It’s time for you to sit down and start writing your next social media blockbuster.

After a couple of hours of staring at the keyboard, you realize that everything interesting in the history of the world has already been well documented. As King Solomon said “There is nothing new under the sun”.

But wait. Who said that everything you write about has to be new and original? Can’t it be a new take on an old subject?

In a world of too much information, relevancy is the key to successful and readable blogs, white papers, eBooks, case studies and whatever else you’re crafting that is popular or pertinent.

If you can tap into all that information and grab the important points, you can find a way to pull them together in a new and unique way. Suddenly, your words become – relevant.

Plus, re-mixing content is an efficient way to share information; it reminds your audience of things they’ve heard before but need to hear again, and it can dramatically increase SEO value for you.

So where do you go to find old information that needs rejuvenating? There are actually four best places.

1. Your own material.

  • Find longer articles that you’ve written and condense them for use on smaller content formats.
  • Rewrite and update your most popular posts.
  • Review notes you might have taken at a seminar you attended and turn them into a new blog.
  • Convert your written material into podcasts or videos.
  • Look for a theme or a series in your previous work and condense it into one article.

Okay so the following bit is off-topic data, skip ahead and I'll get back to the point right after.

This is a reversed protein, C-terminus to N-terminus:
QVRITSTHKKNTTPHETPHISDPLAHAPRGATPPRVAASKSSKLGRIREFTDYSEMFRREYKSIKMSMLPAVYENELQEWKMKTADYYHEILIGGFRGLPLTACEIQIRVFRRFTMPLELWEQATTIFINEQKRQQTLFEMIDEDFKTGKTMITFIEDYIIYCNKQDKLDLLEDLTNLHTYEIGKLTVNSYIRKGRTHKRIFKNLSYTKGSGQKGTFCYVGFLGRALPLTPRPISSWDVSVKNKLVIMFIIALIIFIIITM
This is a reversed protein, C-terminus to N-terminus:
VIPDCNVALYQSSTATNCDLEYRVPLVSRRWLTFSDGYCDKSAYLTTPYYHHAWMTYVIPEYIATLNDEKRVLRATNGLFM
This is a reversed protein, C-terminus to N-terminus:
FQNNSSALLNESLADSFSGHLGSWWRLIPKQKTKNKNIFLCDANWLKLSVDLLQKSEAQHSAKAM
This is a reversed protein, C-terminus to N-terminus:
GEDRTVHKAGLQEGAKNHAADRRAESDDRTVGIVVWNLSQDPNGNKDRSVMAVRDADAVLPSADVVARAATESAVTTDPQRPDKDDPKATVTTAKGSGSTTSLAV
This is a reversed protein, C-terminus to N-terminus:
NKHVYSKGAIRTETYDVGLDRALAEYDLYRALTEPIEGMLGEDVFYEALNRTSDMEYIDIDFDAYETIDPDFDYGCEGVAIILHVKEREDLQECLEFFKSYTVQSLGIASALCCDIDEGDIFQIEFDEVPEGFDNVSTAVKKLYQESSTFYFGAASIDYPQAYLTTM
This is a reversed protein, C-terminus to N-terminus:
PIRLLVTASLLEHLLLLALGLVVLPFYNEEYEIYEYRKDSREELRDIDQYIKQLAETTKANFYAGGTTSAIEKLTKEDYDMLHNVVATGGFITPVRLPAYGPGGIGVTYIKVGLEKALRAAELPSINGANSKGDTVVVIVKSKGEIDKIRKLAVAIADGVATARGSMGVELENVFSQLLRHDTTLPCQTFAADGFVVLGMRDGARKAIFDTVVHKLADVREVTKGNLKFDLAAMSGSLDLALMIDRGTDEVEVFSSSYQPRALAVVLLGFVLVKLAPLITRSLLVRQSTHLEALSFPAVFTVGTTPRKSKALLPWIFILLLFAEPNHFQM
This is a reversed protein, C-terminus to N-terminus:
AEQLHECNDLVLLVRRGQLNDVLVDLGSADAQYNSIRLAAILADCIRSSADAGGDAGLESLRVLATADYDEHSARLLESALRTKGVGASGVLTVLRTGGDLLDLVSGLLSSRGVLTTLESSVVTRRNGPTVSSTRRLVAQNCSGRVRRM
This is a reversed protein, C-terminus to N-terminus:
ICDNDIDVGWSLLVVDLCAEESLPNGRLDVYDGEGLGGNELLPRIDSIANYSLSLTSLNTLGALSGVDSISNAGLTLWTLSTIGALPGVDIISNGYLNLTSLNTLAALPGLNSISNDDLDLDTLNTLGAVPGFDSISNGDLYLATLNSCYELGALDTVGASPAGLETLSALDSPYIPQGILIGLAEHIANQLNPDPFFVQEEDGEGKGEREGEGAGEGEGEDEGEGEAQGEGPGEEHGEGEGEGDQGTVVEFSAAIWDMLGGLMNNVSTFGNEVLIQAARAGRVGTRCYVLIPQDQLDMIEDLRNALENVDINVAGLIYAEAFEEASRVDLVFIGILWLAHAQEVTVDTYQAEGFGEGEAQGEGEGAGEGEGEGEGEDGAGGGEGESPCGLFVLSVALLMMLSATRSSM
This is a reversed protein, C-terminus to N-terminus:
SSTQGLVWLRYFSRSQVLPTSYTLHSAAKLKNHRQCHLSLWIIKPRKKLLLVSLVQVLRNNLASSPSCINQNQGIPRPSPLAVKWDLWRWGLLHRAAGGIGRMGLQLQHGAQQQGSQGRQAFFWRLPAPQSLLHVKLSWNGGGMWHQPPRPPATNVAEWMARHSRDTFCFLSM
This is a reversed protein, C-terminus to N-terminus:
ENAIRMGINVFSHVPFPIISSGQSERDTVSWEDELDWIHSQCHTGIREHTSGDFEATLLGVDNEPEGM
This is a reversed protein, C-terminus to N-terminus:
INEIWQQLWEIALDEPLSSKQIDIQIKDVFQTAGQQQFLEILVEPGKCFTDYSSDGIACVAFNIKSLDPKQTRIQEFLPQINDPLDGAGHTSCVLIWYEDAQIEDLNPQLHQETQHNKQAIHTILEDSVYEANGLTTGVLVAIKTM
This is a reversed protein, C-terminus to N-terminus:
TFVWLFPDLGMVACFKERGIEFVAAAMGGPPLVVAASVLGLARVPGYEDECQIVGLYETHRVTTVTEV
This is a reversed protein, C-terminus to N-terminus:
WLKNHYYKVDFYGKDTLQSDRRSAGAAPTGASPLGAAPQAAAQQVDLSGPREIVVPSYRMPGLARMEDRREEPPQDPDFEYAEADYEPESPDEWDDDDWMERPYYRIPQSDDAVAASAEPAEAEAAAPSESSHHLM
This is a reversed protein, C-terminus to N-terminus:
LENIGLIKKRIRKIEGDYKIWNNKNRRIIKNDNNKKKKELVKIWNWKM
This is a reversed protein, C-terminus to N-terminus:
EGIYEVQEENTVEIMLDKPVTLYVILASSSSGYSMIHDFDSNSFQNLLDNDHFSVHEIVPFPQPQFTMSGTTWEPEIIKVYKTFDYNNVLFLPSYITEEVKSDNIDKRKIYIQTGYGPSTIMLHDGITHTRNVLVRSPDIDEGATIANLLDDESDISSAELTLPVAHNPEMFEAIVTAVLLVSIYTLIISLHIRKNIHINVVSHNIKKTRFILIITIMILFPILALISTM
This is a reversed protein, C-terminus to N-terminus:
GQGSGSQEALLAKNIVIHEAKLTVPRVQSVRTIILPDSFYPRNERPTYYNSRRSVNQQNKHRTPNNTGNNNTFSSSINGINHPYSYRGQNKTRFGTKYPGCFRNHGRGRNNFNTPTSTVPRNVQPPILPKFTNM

• Check Google Analytics to determine your most popular posts or blogs and create a “best of” series.
  • Organize an event, online or in person, where you can share old information in a personal and visual format.

2. Those who influence you.

  • You are already reading what the experts have to say in your particular area of expertise. Do you agree with them? If yes, affirm their point of view from your perspective. If no, perhaps you could play devil’s advocate.
  • Review what the experts outside your area of interest are talking about. Are their comments relevant to what you are doing or saying? Can they provide significant insight, as a savvy outsider?
  • Consider also, those who influence your followers. What impact might they have?

3. Your readers and followers.

  • Check your reader comments often. Things they might say or discuss amongst themselves could provide you with new ammunition to revitalize old material.
  • Keep track of their questions. They’re looking for answers, which you can provide and you’ve probably already covered in previous content. Remember Solomon’s words?
  • Monitor reader response to see what they’re most interested in. Then write about it.

4. The Internet

  • The never-ending stream of information provides a wealth of opinions and ideas. Tap into it regularly. Google topics that you are writing about and see what others are saying.
  • Look for outrageous points of view on topics you are passionate about.Chances are good that you’ll find something you have never considered before, which may just refresh an old article you’ve mothballed.

I would love to hear some of your thoughts on content marketing. Please share any tips or ideas that have worked well for you.

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